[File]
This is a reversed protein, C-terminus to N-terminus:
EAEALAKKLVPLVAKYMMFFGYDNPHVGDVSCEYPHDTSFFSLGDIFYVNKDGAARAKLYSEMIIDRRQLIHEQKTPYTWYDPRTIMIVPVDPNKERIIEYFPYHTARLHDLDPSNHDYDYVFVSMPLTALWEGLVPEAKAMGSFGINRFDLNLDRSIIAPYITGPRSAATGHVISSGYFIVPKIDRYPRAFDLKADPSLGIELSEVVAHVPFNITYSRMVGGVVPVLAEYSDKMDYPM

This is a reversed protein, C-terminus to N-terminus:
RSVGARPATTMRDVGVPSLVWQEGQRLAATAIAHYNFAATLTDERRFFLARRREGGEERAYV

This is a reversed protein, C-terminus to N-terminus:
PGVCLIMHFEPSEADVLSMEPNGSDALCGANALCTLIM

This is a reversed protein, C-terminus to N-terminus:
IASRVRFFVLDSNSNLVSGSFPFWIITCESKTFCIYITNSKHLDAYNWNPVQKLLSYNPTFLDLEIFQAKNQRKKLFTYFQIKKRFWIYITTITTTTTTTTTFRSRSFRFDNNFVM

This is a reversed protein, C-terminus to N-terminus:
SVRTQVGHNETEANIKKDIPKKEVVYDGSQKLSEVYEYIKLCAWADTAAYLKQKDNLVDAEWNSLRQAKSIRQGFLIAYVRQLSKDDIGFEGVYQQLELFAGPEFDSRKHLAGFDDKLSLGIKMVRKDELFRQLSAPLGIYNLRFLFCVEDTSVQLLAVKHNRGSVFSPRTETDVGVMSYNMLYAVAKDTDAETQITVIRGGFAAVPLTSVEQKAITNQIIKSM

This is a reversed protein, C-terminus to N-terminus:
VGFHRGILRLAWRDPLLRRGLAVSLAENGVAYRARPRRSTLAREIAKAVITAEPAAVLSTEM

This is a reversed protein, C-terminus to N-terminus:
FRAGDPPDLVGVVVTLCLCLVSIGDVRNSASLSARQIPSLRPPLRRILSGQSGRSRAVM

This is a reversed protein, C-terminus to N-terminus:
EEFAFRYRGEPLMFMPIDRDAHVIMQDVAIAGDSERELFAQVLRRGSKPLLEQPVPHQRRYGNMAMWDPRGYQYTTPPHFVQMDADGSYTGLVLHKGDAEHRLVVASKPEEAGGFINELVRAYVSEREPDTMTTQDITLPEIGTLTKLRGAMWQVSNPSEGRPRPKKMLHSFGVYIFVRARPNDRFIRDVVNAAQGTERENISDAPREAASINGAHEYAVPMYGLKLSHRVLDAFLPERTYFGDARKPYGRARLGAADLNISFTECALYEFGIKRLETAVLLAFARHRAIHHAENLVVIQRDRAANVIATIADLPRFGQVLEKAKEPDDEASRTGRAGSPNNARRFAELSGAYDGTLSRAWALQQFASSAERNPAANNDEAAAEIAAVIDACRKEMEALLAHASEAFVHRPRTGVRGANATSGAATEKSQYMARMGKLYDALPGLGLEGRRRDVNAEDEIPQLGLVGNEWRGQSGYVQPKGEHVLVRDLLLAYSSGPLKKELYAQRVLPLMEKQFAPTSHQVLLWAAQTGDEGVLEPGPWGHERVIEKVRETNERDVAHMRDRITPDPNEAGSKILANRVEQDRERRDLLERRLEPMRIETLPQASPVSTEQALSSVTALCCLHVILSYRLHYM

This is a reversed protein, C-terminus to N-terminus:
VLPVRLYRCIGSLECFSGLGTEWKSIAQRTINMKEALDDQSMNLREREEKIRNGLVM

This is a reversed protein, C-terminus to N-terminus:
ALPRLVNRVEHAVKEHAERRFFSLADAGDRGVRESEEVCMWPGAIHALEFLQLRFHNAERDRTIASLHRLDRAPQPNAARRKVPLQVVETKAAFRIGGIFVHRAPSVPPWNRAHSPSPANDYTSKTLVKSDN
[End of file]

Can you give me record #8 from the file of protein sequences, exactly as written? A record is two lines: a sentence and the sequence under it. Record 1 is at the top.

This is a reversed protein, C-terminus to N-terminus:
EEFAFRYRGEPLMFMPIDRDAHVIMQDVAIAGDSERELFAQVLRRGSKPLLEQPVPHQRRYGNMAMWDPRGYQYTTPPHFVQMDADGSYTGLVLHKGDAEHRLVVASKPEEAGGFINELVRAYVSEREPDTMTTQDITLPEIGTLTKLRGAMWQVSNPSEGRPRPKKMLHSFGVYIFVRARPNDRFIRDVVNAAQGTERENISDAPREAASINGAHEYAVPMYGLKLSHRVLDAFLPERTYFGDARKPYGRARLGAADLNISFTECALYEFGIKRLETAVLLAFARHRAIHHAENLVVIQRDRAANVIATIADLPRFGQVLEKAKEPDDEASRTGRAGSPNNARRFAELSGAYDGTLSRAWALQQFASSAERNPAANNDEAAAEIAAVIDACRKEMEALLAHASEAFVHRPRTGVRGANATSGAATEKSQYMARMGKLYDALPGLGLEGRRRDVNAEDEIPQLGLVGNEWRGQSGYVQPKGEHVLVRDLLLAYSSGPLKKELYAQRVLPLMEKQFAPTSHQVLLWAAQTGDEGVLEPGPWGHERVIEKVRETNERDVAHMRDRITPDPNEAGSKILANRVEQDRERRDLLERRLEPMRIETLPQASPVSTEQALSSVTALCCLHVILSYRLHYM